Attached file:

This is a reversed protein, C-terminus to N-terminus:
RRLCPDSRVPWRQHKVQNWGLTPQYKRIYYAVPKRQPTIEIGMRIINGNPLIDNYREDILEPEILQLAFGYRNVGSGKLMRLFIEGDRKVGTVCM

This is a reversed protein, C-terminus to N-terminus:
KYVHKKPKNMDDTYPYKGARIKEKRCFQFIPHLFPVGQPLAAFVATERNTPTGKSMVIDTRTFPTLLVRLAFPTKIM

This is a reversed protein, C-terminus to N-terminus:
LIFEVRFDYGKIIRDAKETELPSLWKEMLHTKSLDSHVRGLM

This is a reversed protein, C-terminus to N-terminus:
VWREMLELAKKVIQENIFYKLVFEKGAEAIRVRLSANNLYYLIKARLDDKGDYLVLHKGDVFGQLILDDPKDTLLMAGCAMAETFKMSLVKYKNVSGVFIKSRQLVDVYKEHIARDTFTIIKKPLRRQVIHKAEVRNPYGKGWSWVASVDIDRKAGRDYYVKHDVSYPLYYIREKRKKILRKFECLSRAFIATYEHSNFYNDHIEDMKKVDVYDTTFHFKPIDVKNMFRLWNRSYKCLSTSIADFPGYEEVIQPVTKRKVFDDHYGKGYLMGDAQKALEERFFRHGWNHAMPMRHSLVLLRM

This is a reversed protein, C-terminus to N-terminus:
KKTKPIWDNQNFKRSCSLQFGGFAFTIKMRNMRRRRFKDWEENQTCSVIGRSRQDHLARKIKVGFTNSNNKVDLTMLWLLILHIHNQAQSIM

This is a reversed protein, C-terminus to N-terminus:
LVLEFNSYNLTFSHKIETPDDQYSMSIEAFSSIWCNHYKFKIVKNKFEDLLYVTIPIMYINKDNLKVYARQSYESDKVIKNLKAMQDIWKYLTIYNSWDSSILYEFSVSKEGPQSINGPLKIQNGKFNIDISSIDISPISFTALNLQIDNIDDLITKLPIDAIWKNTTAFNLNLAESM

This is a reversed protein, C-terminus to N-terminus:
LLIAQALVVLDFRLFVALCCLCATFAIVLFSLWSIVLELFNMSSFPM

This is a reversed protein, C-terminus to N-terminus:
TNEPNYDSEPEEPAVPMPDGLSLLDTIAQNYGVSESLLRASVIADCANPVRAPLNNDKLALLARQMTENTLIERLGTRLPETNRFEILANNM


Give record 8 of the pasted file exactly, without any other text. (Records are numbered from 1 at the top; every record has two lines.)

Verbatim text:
This is a reversed protein, C-terminus to N-terminus:
TNEPNYDSEPEEPAVPMPDGLSLLDTIAQNYGVSESLLRASVIADCANPVRAPLNNDKLALLARQMTENTLIERLGTRLPETNRFEILANNM